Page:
3 Chinks in England's ODI juggernaut
Rewind to the pre-2015 World Cup era, which were the teams that dominated world cricket in the shorter formats? Does England even feature in the top 5 list (for that phase)? They were embarrassed pre World Cup and post the World Cup. In 2014, they lost to the Netherlands in the 2014 World T20, India beat them 3-1 in England, they lost to Sri Lanka twice (both home and away), Australia beat them twice as well (both home and away) and the list goes on.
Then they were knocked out of the 2015 World Cup after the Group stage where they won just two games (against Scotland and Afghanistan). Australia, New Zealand, and Sri Lanka thrashed the Eoin Morgan-led side. An inspiring Bangladesh side beat them to qualify for the quarterfinal and sent them packing.
However, the 2015 World Cup might have been the best thing to have happened to England. Post the 2015 World Cup drubbing, England have completely changed the way they approach and play limited-overs cricket. Captain Eoin Morgan has led the team admirably as England have lost just three bilateral ODI series (excluding the one-off ODI against Scotland) – to Australia at home in 2015, to South Africa in 2016, and to India in 2017 (both away from home).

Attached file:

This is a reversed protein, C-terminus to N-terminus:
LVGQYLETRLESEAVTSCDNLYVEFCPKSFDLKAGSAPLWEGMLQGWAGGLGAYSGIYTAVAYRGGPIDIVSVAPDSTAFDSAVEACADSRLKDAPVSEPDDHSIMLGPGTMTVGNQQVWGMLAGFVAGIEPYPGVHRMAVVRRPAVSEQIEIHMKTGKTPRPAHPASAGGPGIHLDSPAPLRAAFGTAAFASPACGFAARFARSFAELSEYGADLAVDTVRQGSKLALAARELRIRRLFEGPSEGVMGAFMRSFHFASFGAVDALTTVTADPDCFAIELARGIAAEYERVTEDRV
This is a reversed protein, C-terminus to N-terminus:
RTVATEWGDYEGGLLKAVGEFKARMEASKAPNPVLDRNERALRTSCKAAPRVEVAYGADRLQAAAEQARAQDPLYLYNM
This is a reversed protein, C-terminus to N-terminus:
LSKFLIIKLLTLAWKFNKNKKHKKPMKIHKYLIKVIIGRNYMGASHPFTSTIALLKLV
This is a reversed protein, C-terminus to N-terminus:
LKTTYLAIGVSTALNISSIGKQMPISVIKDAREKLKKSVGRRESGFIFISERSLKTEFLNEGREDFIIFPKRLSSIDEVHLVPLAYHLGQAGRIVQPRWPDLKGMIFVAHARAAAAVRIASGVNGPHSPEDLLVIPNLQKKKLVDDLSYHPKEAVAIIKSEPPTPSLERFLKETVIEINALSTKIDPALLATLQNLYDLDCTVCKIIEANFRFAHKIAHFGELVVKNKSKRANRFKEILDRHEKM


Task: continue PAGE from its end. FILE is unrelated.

This juggernaut and revival in the white ball cricket have been phenomenal and as Australia found out in January earlier this year and are finding out in the ongoing 5-match ODI series currently, England have been on roll. They have found players who have stood up in difficult circumstances and bailed them out of tricky situations. In 65 games after the 2015 World Cup, England have lost just 19 games out of those.
However, every team has some or the other problem (or chink) in their armour. Hence, here we look at some of England’s armour and what are the few problems in this terrific ODI juggernaut.
#3 Defending a target
It is no secret that most teams in world cricket today like chasing in limited-overs cricket. It helps them assess how to go about and pace their batting innings. But teams have learnt to adapt and have started winning batting first.
There’s absolutely no doubt that England are a magnificent chasing team. No target is beyond them. Their batsmen one after the other keeps coming at you and hence no target can be safe against this England batting line-up. Even recently they went after Scotland’s 371 and fell just 6 runs short.
However, their challenge is to win games while batting first. Stats suggest that in the last two years, they’ve won 72% batting second (chasing) but only 55% while setting a score i.e. while batting first. There will be situations in the course of the next one year before the World Cup and during the World Cup when they will not win the toss and will have to bat first. Those are the situations where England need to adapt and learn how to assess what a good score might be on that particular track.